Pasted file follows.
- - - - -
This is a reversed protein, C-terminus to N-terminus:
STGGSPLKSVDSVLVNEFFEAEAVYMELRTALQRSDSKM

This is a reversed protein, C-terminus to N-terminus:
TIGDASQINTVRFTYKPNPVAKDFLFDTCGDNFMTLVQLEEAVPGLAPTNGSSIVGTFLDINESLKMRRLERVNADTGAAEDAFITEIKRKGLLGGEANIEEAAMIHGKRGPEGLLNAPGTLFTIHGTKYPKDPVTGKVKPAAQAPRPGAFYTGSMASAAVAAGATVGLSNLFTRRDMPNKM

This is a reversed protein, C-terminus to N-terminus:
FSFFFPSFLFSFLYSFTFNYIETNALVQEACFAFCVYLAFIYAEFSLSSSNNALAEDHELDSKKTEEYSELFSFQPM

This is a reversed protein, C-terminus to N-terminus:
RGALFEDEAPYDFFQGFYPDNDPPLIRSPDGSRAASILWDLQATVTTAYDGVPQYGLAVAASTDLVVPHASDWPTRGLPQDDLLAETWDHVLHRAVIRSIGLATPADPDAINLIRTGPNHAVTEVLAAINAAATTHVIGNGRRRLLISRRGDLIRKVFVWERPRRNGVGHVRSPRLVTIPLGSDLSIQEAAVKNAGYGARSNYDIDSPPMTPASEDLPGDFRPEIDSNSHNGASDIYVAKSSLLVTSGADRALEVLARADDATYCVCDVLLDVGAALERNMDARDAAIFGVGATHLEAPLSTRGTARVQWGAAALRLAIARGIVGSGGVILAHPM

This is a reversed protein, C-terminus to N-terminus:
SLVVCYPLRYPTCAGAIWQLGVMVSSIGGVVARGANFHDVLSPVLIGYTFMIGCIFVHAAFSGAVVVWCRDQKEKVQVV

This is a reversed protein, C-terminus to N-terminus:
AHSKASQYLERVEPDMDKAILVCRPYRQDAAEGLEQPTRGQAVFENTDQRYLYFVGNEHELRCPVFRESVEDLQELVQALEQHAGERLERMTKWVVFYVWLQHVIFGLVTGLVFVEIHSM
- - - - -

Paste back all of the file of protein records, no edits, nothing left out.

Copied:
This is a reversed protein, C-terminus to N-terminus:
STGGSPLKSVDSVLVNEFFEAEAVYMELRTALQRSDSKM

This is a reversed protein, C-terminus to N-terminus:
TIGDASQINTVRFTYKPNPVAKDFLFDTCGDNFMTLVQLEEAVPGLAPTNGSSIVGTFLDINESLKMRRLERVNADTGAAEDAFITEIKRKGLLGGEANIEEAAMIHGKRGPEGLLNAPGTLFTIHGTKYPKDPVTGKVKPAAQAPRPGAFYTGSMASAAVAAGATVGLSNLFTRRDMPNKM

This is a reversed protein, C-terminus to N-terminus:
FSFFFPSFLFSFLYSFTFNYIETNALVQEACFAFCVYLAFIYAEFSLSSSNNALAEDHELDSKKTEEYSELFSFQPM

This is a reversed protein, C-terminus to N-terminus:
RGALFEDEAPYDFFQGFYPDNDPPLIRSPDGSRAASILWDLQATVTTAYDGVPQYGLAVAASTDLVVPHASDWPTRGLPQDDLLAETWDHVLHRAVIRSIGLATPADPDAINLIRTGPNHAVTEVLAAINAAATTHVIGNGRRRLLISRRGDLIRKVFVWERPRRNGVGHVRSPRLVTIPLGSDLSIQEAAVKNAGYGARSNYDIDSPPMTPASEDLPGDFRPEIDSNSHNGASDIYVAKSSLLVTSGADRALEVLARADDATYCVCDVLLDVGAALERNMDARDAAIFGVGATHLEAPLSTRGTARVQWGAAALRLAIARGIVGSGGVILAHPM

This is a reversed protein, C-terminus to N-terminus:
SLVVCYPLRYPTCAGAIWQLGVMVSSIGGVVARGANFHDVLSPVLIGYTFMIGCIFVHAAFSGAVVVWCRDQKEKVQVV

This is a reversed protein, C-terminus to N-terminus:
AHSKASQYLERVEPDMDKAILVCRPYRQDAAEGLEQPTRGQAVFENTDQRYLYFVGNEHELRCPVFRESVEDLQELVQALEQHAGERLERMTKWVVFYVWLQHVIFGLVTGLVFVEIHSM